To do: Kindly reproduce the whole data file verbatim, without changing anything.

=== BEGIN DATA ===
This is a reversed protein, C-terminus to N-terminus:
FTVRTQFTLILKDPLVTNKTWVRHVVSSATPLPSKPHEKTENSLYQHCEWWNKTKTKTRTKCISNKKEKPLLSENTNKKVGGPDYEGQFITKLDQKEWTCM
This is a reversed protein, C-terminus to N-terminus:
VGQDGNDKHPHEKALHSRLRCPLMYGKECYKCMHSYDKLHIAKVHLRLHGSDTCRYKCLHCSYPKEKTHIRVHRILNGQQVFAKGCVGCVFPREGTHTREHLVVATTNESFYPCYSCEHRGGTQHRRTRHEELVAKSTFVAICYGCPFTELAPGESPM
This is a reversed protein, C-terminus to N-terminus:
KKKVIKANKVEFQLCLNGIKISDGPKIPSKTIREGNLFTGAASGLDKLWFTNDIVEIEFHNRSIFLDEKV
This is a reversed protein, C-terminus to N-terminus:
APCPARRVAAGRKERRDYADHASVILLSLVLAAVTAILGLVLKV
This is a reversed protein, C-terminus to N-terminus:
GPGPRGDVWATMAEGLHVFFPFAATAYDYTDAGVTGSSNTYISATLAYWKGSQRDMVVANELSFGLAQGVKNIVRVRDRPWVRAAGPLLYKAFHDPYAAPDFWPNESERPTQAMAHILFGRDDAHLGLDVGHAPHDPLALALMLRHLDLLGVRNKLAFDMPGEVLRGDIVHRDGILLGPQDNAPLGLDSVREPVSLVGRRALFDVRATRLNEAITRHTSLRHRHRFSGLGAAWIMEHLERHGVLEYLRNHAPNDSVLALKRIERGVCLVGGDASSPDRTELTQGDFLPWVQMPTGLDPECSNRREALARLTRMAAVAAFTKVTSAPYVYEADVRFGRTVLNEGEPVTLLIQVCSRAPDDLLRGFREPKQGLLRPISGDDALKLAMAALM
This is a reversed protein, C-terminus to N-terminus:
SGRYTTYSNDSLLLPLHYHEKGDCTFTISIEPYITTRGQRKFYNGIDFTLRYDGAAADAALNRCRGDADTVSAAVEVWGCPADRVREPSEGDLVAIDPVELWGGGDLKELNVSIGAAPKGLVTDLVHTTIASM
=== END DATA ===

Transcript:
This is a reversed protein, C-terminus to N-terminus:
FTVRTQFTLILKDPLVTNKTWVRHVVSSATPLPSKPHEKTENSLYQHCEWWNKTKTKTRTKCISNKKEKPLLSENTNKKVGGPDYEGQFITKLDQKEWTCM
This is a reversed protein, C-terminus to N-terminus:
VGQDGNDKHPHEKALHSRLRCPLMYGKECYKCMHSYDKLHIAKVHLRLHGSDTCRYKCLHCSYPKEKTHIRVHRILNGQQVFAKGCVGCVFPREGTHTREHLVVATTNESFYPCYSCEHRGGTQHRRTRHEELVAKSTFVAICYGCPFTELAPGESPM
This is a reversed protein, C-terminus to N-terminus:
KKKVIKANKVEFQLCLNGIKISDGPKIPSKTIREGNLFTGAASGLDKLWFTNDIVEIEFHNRSIFLDEKV
This is a reversed protein, C-terminus to N-terminus:
APCPARRVAAGRKERRDYADHASVILLSLVLAAVTAILGLVLKV
This is a reversed protein, C-terminus to N-terminus:
GPGPRGDVWATMAEGLHVFFPFAATAYDYTDAGVTGSSNTYISATLAYWKGSQRDMVVANELSFGLAQGVKNIVRVRDRPWVRAAGPLLYKAFHDPYAAPDFWPNESERPTQAMAHILFGRDDAHLGLDVGHAPHDPLALALMLRHLDLLGVRNKLAFDMPGEVLRGDIVHRDGILLGPQDNAPLGLDSVREPVSLVGRRALFDVRATRLNEAITRHTSLRHRHRFSGLGAAWIMEHLERHGVLEYLRNHAPNDSVLALKRIERGVCLVGGDASSPDRTELTQGDFLPWVQMPTGLDPECSNRREALARLTRMAAVAAFTKVTSAPYVYEADVRFGRTVLNEGEPVTLLIQVCSRAPDDLLRGFREPKQGLLRPISGDDALKLAMAALM
This is a reversed protein, C-terminus to N-terminus:
SGRYTTYSNDSLLLPLHYHEKGDCTFTISIEPYITTRGQRKFYNGIDFTLRYDGAAADAALNRCRGDADTVSAAVEVWGCPADRVREPSEGDLVAIDPVELWGGGDLKELNVSIGAAPKGLVTDLVHTTIASM